Ben Hoban is a GP in Exeter
Why would you pick up a selection of articles by a child psychotherapist you’ve probably never heard of? In my case it was a combination of editorial charm and the lure of a free book, and I must confess to some initial ambivalence about actually reading it. As it happens, owning ambivalent feelings is something the author encourages.
Just as in war no plan survives contact with the enemy,1 we must all at some point come to terms with the messiness of much that happens in our consultations, and the degree to which success in general practice depends not just on clinical knowledge and skills, but on the relationships we form with our patients. Michael and Enid Balint, who highlighted this, were psychotherapists rather than doctors, and much of what Daws writes about child psychotherapy is directly relevant to our day-to-day work.
In particular, she argues for the importance of listening without jumping in to try and fix things. “When families are really listened to… it may enable them to feel that something crucial about them has been understood… As they tell their story, unconscious threads draw together and connections emerge… Most families do not really need more advice. They need to look at the process by which they have found it difficult to use the advice which is freely available.” I would argue that this applies equally to many of the situations in which we find ourselves as doctors.
Does that resonate with you, or do you feel your hackles rise at all this fluffy nonsense? Either reaction is fine…
Does that resonate with you, or do you feel your hackles rise at all this fluffy nonsense? Either reaction is fine: what matters is “to note the feelings stirred up in oneself… and to use these as a source of information.” Our emotional response to a patient is sometimes the key that tells us what sort of a lock we are dealing with.2 If we accept the need to move beyond basic client-professional relationships, the real danger in neglecting this is that we fall instead into merely social ones that prioritize our needs and promote dependence.3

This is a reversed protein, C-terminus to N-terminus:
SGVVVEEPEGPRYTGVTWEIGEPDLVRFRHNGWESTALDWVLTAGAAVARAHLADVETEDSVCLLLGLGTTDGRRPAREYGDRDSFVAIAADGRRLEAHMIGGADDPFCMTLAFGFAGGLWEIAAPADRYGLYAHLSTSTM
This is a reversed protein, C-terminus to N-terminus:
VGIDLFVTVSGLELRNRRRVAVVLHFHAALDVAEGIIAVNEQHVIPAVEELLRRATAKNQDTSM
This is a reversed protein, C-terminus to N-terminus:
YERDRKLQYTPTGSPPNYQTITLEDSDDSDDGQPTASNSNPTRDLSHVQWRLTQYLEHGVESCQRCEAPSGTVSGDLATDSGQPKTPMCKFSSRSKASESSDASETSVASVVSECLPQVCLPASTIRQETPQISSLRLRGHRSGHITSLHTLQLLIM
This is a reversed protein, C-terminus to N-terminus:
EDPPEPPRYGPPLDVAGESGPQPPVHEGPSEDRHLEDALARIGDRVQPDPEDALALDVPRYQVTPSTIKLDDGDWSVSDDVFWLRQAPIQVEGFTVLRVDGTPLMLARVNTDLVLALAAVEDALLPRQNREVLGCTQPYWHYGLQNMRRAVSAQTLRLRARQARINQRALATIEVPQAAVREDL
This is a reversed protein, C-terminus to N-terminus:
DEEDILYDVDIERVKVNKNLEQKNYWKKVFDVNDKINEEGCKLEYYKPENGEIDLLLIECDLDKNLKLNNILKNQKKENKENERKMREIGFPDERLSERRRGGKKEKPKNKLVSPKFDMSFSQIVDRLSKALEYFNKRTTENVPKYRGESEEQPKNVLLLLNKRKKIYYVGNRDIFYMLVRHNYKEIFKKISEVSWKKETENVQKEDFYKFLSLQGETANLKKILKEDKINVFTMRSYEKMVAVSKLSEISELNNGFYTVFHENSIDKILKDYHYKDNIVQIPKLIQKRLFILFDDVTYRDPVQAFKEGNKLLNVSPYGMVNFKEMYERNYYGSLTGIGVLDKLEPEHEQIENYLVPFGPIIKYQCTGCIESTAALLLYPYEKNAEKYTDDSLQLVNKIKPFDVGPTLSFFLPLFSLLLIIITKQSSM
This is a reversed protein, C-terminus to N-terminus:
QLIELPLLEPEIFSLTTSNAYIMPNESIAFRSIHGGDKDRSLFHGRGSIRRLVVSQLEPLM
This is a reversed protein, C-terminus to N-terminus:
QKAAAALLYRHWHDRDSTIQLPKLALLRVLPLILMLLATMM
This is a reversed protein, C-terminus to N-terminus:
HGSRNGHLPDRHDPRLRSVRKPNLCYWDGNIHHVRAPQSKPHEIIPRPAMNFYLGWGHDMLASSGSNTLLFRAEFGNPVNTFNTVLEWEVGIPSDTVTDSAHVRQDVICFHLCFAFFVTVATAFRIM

If you get the chance to read this book, you might be pleasantly surprised. Daws quietly subverts our need to make things better and move on, which often makes the consulting room door a revolving one. The alternative is simply to listen, to our patients and ourselves, with a view to enabling change rather than forcing it. Less haste, more speed?
Featured book: Quietly Subversive: The Selected Works of Dilys Daws, Dilys Daws with Matthew Lumley, Routledge 2023, HB, 224pp, £104.00, 978-1032294636
1. Paraphrased from Helmut von Moltke, Moltke’s Military Works: II. Activity as Chief of the Army General Staff in Peacetime (Second Part), Article from 1871 on strategy, Publisher: Ernst Siegfried Mittler und Sohn, Berlin
2. Goldberg P, The Physician-Patient Relationship: Three Psychodynamic Concepts That Can Be Applied to Primary Care, Arch Fam Med. 2000;9:1164-1168
3. Sidaway-Lee K, Pereira Gray D, Harding A, and Evans P, What mechanisms could link GP relational continuity to patient outcomes? BJGP 202, 278-281, DOI: https://doi.org/10.3399/bjgp21X716093